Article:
Our mouths are a gateway to our bodies. The bacteria in your mouth can indicate if you are vulnerable to larger health risks. For example, HIV/AIDS and diabetes first show signs in the mouth. Don’t take your oral health for granted. I know far too many people who undervalue trips to the dentist. They will schedule annual visits to their general practitioner but wait years to go to the dentist. I’ll admit that I’m guilty of this as well. The mouth is a part of our bodies, and it should be treated as such.
The Bacteria in Your Mouth
More than 500 types of bacteria call your mouth home. If you don’t practice good oral hygiene, these bacteria will form plaque and other buildup. This invites other bacteria into your mouth, which can result in infections. You might have heard your dentist say that you’re at risk for gingivitis, but what is it? Growing up, my dentist would tell me that all the time. It meant nothing to me because they never explained its effects. Gingivitis can inflame your gums, destroy tissue, and break down your teeth. It’s reversible with good oral hygiene, but it’s best not to make yourself vulnerable to it at all.
If you don’t take care of your oral health, you’re opening yourself up to other infections. Endocarditis, cardiovascular disease, and osteoporosis are just a few of the prime examples. Endocarditis is an infection that affects the inner lining of your heart. The bacteria in your mouth can spread through your bloodstream and find its way to weaker portions of your heart. There is some research that suggests bacteria from your mouth are connected to heart disease and clogged arteries. It also increases your risk of stroke. Osteoporosis results in brittle bones, which may be cause bone and tooth loss.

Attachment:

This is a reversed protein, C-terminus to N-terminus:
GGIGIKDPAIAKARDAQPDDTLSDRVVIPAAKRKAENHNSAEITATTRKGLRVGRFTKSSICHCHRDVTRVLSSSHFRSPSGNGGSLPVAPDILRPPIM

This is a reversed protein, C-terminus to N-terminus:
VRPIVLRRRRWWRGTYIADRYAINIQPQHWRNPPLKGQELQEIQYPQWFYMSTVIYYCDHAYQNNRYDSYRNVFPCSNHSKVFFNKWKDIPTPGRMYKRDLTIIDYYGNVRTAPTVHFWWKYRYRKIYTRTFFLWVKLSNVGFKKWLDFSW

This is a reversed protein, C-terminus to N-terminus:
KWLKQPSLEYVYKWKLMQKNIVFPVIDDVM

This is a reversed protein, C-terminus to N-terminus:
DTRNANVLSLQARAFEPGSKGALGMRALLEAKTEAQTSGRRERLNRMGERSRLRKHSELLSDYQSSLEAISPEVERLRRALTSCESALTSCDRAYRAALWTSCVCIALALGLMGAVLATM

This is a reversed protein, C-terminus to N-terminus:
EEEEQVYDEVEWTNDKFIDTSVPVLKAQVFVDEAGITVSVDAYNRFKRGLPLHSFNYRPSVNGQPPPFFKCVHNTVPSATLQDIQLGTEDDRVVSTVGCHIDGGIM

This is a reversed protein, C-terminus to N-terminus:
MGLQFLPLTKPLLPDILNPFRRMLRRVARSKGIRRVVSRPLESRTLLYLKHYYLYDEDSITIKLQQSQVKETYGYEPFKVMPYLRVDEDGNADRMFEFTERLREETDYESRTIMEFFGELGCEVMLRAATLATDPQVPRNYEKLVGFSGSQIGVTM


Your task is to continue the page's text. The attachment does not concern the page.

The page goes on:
Tips to Maintain Good Bacteria in Your Mouth
I’ll be honest, I’m an easy person to scare. Just the word “osteoporosis” sends a chill down my spine, preventative medication is always the best type of medication. So, what can you and I do to protect our teeth? For starters, brushing your teeth twice a day with fluoride toothpaste helps. However, that alone won’t solve anything. Here are few additional things to try:
- Floss daily
- Eat a healthy and well-balanced diet (dessert is my weak spot)
- Replace your toothbrush every 3-4 months
- Schedule annual or biannual dentist appointments
- Avoid tobacco, alcohol, and coffee (I know these things are hard to quit but cutting back can help a lot.)
If this article has been any help to you, please let me know. I love receiving feedback. Don’t hesitate to let me know what topics you want me to cover in the comments section. As always, keep a lookout for my next post!